- Mama Solos and the Maternity Leave Mystery
- Maternity Leave for Solo Lawyers: Is It Possible?
- Oh Baby! Preparing for Maternity and Family Leave as a Solo Practitioner
- The Baby and the Solo Practice
- You Have a Baby In Your Office (and other maternity leave ideas)
[All Rights Reserved – 2015 – Beverly Michaelis]
A good reminder about why keeping original wills is not such a great idea. For more information, see the PLF File Retention Guidelines at http://www.osbplf.org > Practice Management > Forms > File Retention Guidelines and read our In Brief article “Why Did We EVER Want to Keep Original Wills?”
What kind of performance do you expect in a laptop? Do your “must haves” include:
- Fast startup
- Applications that load quickly
- Long battery life
- Top-notch camera and display
- Built-in hard drive encryption
- Built-in password management
- Automatic security screening for downloaded apps
- No preinstalled adware or spam
- Ability to run locally installed office productivity software
- Preloaded productivity and creativity apps
Aren’t Macs more costly? It depends on your point of view. In the short run, a 15-inch MacBook Pro with Retina Display starts at $1999, but in the long run I doubt you’ll regret the features or investment in quality. In this age of security issues, privacy concerns, and data breach worries, the free (and incredibly easy to use) hard drive encryption is reason alone to pic a Mac.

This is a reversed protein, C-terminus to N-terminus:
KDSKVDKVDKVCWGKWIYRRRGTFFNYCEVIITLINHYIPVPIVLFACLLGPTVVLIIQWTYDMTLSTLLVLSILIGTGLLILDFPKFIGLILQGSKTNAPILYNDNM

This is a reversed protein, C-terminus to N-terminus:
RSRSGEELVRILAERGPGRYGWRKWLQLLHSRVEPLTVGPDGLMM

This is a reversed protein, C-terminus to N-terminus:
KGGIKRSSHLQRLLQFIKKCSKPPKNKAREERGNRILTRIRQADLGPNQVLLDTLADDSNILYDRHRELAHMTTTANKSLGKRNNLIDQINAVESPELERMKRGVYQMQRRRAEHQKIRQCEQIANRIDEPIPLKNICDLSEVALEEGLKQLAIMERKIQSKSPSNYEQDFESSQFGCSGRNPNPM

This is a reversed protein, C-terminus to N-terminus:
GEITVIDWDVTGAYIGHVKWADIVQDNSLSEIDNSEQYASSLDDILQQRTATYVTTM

Even Before Superfish Lenovos Weren’t the Greatest
Just before the Superfish adware/spam scandal came to light, my husband decided he wanted a new laptop. He thought he found a great deal on a Lenovo that had a reasonably fast processor and a decent graphics card.
- It was incredibly slow to boot, a long-standing problem for Windows OS. [For kicks, compare the discussion about boot times on Apple Support Communities to this thread on Microsoft Community. The Apple folks are miffed about waiting 30-60 seconds; the Windows users are experiencing delays of 20+ minutes. It’s all about perspective.]
- The apps were slow to load.
- He detested Windows 8.1.
- The keyboard started acting up. Specifically, the Windows Logo Key developed a mind of its own. It worked only when it felt like it.
- The touchpad was a pain.
- He didn’t like the camera.
Why did he buy the Lenovo in the first place? In part, because a family member (not me) swayed him in that direction. He also thought he needed a laptop running Windows OS to meet specialized software needs. (Incorrect.) This is old news, but let me reshare: users can run any Windows program using Mac’s Boot Camp utility.